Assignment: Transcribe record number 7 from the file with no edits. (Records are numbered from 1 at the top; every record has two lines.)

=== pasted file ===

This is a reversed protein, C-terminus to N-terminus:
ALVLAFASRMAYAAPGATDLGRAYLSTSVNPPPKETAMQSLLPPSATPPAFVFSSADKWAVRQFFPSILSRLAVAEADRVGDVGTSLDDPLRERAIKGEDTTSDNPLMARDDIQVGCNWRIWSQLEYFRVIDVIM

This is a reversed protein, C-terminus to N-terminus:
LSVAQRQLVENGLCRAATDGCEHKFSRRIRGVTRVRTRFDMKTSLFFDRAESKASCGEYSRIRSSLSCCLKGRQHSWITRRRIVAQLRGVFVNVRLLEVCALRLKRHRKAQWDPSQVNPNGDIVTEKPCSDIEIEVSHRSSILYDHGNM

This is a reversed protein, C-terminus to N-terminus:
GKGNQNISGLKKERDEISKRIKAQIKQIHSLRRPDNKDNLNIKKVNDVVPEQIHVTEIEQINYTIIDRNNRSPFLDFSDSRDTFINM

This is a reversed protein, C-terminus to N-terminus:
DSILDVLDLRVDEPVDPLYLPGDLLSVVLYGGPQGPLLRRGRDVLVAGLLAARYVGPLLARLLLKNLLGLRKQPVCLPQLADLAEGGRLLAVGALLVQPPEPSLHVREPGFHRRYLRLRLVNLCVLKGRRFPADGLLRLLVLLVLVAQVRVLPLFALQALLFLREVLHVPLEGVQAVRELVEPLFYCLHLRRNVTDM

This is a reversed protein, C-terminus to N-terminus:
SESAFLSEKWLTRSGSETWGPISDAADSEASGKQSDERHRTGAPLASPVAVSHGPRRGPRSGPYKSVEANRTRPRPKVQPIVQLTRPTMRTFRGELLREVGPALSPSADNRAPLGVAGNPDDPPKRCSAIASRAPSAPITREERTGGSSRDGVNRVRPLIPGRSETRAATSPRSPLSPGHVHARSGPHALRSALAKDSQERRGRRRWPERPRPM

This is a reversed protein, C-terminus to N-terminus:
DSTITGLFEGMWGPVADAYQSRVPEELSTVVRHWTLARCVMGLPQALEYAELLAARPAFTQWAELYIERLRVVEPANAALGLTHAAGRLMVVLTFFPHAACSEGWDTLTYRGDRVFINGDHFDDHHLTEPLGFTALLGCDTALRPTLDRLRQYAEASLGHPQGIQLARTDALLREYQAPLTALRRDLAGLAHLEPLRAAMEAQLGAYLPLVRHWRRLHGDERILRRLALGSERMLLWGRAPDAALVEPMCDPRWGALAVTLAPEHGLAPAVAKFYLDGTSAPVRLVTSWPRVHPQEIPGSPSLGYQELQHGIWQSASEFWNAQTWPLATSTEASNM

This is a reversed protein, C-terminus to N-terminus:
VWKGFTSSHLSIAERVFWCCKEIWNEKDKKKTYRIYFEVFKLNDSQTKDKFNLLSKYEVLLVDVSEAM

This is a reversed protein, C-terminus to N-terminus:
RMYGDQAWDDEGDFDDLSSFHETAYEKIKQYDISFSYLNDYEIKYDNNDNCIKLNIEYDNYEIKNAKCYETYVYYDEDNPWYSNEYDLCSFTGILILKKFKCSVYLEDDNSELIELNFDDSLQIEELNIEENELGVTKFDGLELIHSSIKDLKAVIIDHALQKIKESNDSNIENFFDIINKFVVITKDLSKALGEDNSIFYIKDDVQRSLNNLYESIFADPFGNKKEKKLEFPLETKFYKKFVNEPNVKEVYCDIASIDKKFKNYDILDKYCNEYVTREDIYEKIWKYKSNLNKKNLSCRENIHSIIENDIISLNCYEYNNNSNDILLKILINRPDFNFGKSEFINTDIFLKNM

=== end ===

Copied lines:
This is a reversed protein, C-terminus to N-terminus:
VWKGFTSSHLSIAERVFWCCKEIWNEKDKKKTYRIYFEVFKLNDSQTKDKFNLLSKYEVLLVDVSEAM